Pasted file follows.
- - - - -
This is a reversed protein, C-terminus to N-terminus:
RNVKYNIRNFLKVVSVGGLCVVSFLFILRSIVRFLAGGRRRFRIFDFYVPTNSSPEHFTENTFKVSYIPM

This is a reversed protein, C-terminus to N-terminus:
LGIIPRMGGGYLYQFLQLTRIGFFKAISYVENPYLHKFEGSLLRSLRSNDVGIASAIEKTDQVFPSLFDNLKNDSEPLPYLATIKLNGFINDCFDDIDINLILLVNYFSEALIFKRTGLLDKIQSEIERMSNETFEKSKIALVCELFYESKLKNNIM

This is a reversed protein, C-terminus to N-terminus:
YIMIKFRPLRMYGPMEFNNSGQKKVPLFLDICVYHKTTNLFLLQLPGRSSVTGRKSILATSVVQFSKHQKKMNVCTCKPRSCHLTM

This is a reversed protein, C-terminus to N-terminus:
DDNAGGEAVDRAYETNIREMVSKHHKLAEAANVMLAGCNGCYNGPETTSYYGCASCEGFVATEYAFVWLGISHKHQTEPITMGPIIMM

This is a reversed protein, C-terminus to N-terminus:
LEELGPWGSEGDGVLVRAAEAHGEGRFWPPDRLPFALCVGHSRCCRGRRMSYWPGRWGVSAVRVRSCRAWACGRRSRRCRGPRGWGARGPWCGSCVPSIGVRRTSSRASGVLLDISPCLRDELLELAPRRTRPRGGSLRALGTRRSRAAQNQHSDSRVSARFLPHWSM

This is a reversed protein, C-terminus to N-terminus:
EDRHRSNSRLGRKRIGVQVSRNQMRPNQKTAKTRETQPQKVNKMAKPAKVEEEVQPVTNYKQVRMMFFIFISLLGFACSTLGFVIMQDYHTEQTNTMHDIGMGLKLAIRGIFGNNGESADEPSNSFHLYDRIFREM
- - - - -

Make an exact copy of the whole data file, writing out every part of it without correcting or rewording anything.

This is a reversed protein, C-terminus to N-terminus:
RNVKYNIRNFLKVVSVGGLCVVSFLFILRSIVRFLAGGRRRFRIFDFYVPTNSSPEHFTENTFKVSYIPM

This is a reversed protein, C-terminus to N-terminus:
LGIIPRMGGGYLYQFLQLTRIGFFKAISYVENPYLHKFEGSLLRSLRSNDVGIASAIEKTDQVFPSLFDNLKNDSEPLPYLATIKLNGFINDCFDDIDINLILLVNYFSEALIFKRTGLLDKIQSEIERMSNETFEKSKIALVCELFYESKLKNNIM

This is a reversed protein, C-terminus to N-terminus:
YIMIKFRPLRMYGPMEFNNSGQKKVPLFLDICVYHKTTNLFLLQLPGRSSVTGRKSILATSVVQFSKHQKKMNVCTCKPRSCHLTM

This is a reversed protein, C-terminus to N-terminus:
DDNAGGEAVDRAYETNIREMVSKHHKLAEAANVMLAGCNGCYNGPETTSYYGCASCEGFVATEYAFVWLGISHKHQTEPITMGPIIMM

This is a reversed protein, C-terminus to N-terminus:
LEELGPWGSEGDGVLVRAAEAHGEGRFWPPDRLPFALCVGHSRCCRGRRMSYWPGRWGVSAVRVRSCRAWACGRRSRRCRGPRGWGARGPWCGSCVPSIGVRRTSSRASGVLLDISPCLRDELLELAPRRTRPRGGSLRALGTRRSRAAQNQHSDSRVSARFLPHWSM

This is a reversed protein, C-terminus to N-terminus:
EDRHRSNSRLGRKRIGVQVSRNQMRPNQKTAKTRETQPQKVNKMAKPAKVEEEVQPVTNYKQVRMMFFIFISLLGFACSTLGFVIMQDYHTEQTNTMHDIGMGLKLAIRGIFGNNGESADEPSNSFHLYDRIFREM